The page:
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Proper way to use Quicksort?

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I just want to know if I should be 'quicksorting' as I add items, or just add them all and apply quicksort afterwards. Also I want to remove duplicates - again, should I look for them as I add them or just add everything and then do a pass to remove duplicates? What's the easiest way? [Edited by - Domarius on May 20, 2007 11:44:28 PM]

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To answer your question, it would definitely be much faster to apply quicksort afterwards. Applying quicksort every time an element is added just gives you so many unneeded comparisons.

To give you some good advice though, have you considered using the C++ std::set container? A set is a sorted associative container (this basically means that elements are automatically sorted upon insertion into the set), it is associative in such a way that the key is the element and naturally the element is the key. No two elements can share the same key in a set, thus meaning that all elements within a set are unique.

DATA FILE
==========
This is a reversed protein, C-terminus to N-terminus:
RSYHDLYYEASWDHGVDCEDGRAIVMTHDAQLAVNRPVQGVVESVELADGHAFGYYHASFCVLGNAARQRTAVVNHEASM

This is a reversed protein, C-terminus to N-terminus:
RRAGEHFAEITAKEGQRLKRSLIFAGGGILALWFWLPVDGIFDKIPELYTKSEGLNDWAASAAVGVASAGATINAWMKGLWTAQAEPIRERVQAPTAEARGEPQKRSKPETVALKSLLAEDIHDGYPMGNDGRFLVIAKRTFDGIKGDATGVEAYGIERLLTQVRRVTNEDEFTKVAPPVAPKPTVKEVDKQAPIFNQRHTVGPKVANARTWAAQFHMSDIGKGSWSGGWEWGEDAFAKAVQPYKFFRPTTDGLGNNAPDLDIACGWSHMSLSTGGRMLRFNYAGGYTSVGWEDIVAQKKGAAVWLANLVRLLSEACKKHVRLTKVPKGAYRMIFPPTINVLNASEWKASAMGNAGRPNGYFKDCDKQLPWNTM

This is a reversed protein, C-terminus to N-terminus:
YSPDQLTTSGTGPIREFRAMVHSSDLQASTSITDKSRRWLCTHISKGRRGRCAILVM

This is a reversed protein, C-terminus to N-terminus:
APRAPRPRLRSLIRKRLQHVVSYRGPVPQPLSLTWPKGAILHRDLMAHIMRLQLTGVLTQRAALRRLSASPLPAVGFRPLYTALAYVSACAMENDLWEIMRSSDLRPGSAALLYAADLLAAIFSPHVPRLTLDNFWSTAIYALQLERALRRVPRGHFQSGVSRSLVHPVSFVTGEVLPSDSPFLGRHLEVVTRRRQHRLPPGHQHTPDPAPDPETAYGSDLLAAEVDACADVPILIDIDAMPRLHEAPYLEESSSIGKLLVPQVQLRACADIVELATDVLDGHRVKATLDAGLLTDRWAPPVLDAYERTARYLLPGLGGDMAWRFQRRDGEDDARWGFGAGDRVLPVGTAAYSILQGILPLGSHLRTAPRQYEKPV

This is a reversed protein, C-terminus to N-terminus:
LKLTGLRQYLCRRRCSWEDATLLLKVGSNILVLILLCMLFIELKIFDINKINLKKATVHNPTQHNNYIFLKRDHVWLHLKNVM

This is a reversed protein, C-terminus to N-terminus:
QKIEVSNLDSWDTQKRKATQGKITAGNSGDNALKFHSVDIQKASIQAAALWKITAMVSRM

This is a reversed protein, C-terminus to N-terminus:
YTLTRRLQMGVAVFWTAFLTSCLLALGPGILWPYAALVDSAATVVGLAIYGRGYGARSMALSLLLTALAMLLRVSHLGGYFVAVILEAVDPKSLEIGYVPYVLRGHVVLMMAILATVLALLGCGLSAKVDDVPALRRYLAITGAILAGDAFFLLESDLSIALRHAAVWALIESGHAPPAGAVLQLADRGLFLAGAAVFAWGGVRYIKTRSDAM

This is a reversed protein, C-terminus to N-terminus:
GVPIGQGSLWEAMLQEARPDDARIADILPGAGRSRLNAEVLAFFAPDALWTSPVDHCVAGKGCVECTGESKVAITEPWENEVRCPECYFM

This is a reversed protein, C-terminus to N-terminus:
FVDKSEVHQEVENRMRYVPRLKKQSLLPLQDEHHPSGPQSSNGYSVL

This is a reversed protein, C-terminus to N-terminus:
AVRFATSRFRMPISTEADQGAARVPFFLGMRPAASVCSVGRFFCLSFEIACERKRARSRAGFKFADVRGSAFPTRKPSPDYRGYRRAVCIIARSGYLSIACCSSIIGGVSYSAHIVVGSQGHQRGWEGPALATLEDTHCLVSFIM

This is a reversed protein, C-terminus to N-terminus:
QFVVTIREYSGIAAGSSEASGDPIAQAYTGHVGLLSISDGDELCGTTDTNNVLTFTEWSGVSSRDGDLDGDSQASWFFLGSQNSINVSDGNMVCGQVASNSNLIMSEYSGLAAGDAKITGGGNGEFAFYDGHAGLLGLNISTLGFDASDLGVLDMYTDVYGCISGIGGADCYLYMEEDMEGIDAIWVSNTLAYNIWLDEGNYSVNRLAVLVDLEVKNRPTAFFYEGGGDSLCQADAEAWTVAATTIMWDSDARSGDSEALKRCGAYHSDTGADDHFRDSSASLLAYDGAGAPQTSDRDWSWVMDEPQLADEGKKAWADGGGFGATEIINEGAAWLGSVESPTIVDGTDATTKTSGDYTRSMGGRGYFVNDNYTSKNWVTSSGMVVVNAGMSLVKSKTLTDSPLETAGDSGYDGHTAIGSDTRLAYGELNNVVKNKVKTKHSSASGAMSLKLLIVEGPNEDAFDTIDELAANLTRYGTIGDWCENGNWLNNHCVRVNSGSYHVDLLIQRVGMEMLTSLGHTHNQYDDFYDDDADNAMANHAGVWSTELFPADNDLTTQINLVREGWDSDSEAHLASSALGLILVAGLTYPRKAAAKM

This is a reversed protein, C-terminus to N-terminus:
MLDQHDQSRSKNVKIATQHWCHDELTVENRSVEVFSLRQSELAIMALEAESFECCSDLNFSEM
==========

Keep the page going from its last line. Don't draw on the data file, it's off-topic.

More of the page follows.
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Yeh that's what I should be doing hey... I need to dig up my Uni programming class notes... I have to inherit the set class and implement a < operator... or something.

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Quote:
Yeh that's what I should be doing hey... I need to dig up my Uni programming class notes... I have to inherit the set class and implement a < operator... or something.


Ummmm..... No you dont inherit from set, all you need to do is give the class you want to make a set of an operator< or provide a comparer to the set constructor...


struct foo
{
foo(int i, int j) : i(i), j(j) { }
int i;
int j;
}

bool operator<(foo lhs, foo rhs)
{
return lhs.i < rhs.i;
}

bool j_comparer(foo lhs, foo rhs)
{
return lhs.j < rhs.j;
}

int main()
{
std::set<foo> set_i; // uses operator< to compare foo's
std::set<foo, bool (foo, foo)> set_j(j_comparer); // uses j_comparer to compare foo's
}

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If there's a lot of insertions/deletions while your program runs, use a std::set/map. If there's just a bunch of insertions at the start, and the rest are all reads, use a vector, sort it once, and binary_search on it.

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